Exploring Cost Breakdowns — Of Cheep Cheep Christmas Meats

Spend Matters welcomes a guest post from Nick Peksa of Mintec Ltd.

As we are fully in the festive swing, it is interesting to look at the various meats that are consumed over the Christmas period and try to understand some of the relevant costs behind these products.

In much of the world, the traditional Christmas lunch will be turkey (France is one Europe's largest producers), goose and chicken, whilst in many other EU countries (such as Germany, Latvia and the Czech Republic) pork will be the dish of the day. In Greenland, the interesting dish of Kiviak may be served (Kiviak is the raw flesh of an auk, buried whole in sealskin for several months).

It is useful to understand the costs involved in the production of an animal before it ends up on the dining table.

Cost of Animal Husbandry
The major factors that affect the end cost of animal husbandry include cost drivers such as feed materials. These are closely linked with the lifespan of animals, which influences how much feed they will consume over their lifetime. Space is also a consideration, as the smaller the animal is, the more animals you can produce per square metre. Another consideration is whether or not the land could be used for something more profitable.

There are, of course, other costs associated with animal production such as energy, transportation, medication, and farm labour. With regards to the end price of the animal, we also have to consider the supply and demand situation at the time and point of sale.

All these costs can be categorised as either variable or fixed. Variable costs (for items such as feed, medication and casual labour) can be controlled to some extent and are not incurred when there is no production. Fixed costs (for items such as taxes, insurance, interest, and depreciation on buildings and equipment) are incurred whether or not there is any output.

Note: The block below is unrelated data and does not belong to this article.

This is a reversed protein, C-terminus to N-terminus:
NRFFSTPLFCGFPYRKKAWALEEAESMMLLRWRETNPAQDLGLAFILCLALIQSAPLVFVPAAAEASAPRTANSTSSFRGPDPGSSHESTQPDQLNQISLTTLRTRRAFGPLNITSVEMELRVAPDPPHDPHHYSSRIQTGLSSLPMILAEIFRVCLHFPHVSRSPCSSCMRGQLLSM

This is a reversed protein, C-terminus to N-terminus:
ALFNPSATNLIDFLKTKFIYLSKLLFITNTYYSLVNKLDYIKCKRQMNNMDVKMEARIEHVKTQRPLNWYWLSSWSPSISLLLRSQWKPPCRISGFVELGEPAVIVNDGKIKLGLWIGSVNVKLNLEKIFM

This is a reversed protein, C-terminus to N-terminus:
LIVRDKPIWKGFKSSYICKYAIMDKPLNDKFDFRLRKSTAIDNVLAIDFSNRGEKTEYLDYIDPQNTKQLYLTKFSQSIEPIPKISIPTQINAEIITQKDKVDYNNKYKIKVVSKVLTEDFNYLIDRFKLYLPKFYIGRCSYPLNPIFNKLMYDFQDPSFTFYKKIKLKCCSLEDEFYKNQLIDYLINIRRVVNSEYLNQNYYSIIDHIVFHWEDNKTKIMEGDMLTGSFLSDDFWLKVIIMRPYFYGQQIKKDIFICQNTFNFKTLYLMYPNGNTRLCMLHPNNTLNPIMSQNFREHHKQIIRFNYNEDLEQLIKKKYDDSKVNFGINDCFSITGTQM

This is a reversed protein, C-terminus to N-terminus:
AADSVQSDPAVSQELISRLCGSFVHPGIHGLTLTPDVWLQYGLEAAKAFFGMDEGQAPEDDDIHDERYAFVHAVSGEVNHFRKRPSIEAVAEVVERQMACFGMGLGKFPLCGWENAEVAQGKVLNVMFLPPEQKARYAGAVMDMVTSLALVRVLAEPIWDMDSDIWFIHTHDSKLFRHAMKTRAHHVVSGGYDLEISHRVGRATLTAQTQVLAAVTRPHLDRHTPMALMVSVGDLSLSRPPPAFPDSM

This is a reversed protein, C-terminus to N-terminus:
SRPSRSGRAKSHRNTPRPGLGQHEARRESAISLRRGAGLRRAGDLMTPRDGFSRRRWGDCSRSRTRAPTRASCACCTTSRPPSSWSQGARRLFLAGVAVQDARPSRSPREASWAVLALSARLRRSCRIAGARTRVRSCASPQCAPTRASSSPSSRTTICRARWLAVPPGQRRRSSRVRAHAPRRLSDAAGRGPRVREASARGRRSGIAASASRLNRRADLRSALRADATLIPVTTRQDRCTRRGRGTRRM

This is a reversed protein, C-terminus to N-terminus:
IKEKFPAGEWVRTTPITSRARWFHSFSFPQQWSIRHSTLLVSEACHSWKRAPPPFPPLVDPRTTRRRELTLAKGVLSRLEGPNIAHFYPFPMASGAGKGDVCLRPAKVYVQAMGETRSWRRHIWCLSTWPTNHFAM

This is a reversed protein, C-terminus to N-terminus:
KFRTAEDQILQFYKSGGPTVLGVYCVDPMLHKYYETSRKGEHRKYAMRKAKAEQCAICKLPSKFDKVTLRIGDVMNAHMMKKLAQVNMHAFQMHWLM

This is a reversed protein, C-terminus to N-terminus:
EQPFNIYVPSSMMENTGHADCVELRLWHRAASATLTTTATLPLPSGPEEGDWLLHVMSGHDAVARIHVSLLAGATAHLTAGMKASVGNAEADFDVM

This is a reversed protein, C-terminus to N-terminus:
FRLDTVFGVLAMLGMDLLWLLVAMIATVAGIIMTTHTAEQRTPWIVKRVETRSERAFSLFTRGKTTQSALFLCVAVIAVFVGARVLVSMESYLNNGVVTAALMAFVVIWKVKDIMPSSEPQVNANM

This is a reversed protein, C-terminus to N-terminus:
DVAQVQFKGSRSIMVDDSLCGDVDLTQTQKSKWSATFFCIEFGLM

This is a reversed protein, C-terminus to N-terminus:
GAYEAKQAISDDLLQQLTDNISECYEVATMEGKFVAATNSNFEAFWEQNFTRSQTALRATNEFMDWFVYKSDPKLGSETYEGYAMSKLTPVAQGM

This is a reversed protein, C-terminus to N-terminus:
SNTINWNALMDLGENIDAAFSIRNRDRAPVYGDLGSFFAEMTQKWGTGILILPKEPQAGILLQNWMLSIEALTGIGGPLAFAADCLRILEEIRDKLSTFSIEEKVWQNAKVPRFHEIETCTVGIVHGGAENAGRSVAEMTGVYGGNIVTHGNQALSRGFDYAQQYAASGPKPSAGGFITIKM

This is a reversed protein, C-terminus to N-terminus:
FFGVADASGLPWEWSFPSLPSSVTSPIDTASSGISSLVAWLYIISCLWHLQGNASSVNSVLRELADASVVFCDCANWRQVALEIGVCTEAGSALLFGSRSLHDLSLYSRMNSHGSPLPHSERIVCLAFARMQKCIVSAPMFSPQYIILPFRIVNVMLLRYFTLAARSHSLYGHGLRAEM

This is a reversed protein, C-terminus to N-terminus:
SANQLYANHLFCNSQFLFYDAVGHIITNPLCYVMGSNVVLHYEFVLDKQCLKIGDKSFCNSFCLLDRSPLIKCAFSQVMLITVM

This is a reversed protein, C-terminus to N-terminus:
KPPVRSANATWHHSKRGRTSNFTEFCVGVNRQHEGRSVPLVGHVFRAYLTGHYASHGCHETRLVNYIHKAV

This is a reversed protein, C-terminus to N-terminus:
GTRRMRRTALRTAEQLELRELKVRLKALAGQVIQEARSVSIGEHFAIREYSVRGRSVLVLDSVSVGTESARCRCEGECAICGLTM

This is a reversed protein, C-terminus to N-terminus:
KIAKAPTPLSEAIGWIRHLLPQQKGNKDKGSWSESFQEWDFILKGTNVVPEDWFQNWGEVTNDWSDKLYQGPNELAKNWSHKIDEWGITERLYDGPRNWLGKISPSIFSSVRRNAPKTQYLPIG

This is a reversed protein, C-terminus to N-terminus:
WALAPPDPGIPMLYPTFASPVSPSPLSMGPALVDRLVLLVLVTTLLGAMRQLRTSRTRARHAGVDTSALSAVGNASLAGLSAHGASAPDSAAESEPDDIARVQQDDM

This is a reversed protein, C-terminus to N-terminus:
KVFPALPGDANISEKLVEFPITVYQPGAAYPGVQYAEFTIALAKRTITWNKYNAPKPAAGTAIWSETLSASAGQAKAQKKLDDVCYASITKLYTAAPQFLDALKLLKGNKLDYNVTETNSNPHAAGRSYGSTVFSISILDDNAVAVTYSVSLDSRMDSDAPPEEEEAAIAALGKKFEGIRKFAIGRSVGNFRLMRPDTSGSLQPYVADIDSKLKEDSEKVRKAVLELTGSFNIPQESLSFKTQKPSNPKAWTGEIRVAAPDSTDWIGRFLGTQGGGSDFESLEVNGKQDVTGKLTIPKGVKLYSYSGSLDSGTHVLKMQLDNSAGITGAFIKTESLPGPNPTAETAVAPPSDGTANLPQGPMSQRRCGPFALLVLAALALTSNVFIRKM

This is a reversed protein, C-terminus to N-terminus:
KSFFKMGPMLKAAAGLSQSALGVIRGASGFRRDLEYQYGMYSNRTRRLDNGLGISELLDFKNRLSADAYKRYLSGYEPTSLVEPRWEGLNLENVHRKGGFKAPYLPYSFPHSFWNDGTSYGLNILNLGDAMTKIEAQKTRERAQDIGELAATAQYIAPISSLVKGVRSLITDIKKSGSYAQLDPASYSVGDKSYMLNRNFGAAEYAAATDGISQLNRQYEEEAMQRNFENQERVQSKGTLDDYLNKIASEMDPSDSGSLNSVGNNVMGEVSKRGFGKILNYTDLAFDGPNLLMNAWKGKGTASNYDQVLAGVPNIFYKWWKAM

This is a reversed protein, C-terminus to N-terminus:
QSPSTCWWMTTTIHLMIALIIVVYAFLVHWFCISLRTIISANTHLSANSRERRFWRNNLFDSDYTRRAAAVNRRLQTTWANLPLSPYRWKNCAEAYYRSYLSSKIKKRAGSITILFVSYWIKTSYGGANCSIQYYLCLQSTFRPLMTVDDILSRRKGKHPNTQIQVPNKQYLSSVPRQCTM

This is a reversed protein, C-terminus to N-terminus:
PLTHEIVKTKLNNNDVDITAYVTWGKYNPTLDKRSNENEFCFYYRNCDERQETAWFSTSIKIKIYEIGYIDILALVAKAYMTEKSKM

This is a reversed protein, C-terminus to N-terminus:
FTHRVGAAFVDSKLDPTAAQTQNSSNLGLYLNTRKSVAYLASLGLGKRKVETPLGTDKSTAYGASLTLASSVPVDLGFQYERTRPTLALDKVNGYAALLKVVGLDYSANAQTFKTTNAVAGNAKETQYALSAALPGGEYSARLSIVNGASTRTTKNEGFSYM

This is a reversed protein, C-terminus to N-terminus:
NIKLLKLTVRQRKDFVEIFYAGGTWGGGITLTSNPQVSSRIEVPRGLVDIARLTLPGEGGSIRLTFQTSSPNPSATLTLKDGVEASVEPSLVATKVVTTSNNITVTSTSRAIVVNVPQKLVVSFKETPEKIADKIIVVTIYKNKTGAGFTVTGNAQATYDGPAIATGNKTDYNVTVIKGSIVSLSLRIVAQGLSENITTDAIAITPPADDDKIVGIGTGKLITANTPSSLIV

For our example we will look a little deeper into the major cost driver that would affect chicken prices. Let's start with the current market situation.

Exploring Chicken Markets:
Brazil's exports of chicken meat totalled 3.2m tonnes between Jan-Oct of this year, an increase of 1.5% on the same period of 2010. Brazil's chicken exports reached USD 6.7bn over the same period, an increase of 21%. The Middle East remains the main buyer of Brazilian chicken with 1.2m tonnes, next came Asia with 0.93m tonnes. The EU accounted for 0.4m tonnes. EU chicken imports from Brazil could be set to rise dramatically however if an ambitious association agreement between the EU and Mercosur (Argentina, Brazil, Paraguay and Uruguay) for which talks started last year, is finally agreed in the months ahead.

But if we want to explore the costs we need a better understanding of the average costing for broilers.

Summary of the cost structure of broiler production, weighted all flock results

Summary of the Cost of Chicken
From the figures above and depending on the efficiency of the manufacturer, 50-70% of the total cost of a chicken is the cost of the feed. Each chicken requires around 130-200g of feed a day (depending on species).

It is worth considering that the lifespan of a broiler is normally around 7-8 weeks. This reduced feed cost should, therefore, already be visible in a reduced cost for our ready meals, chicken sandwiches and chicken cuts to some extent. Should our chicken prices be getting cheaper?

Is this something that has been reflected in your pricing?

-- Nick Peksa, Mintec Ltd.

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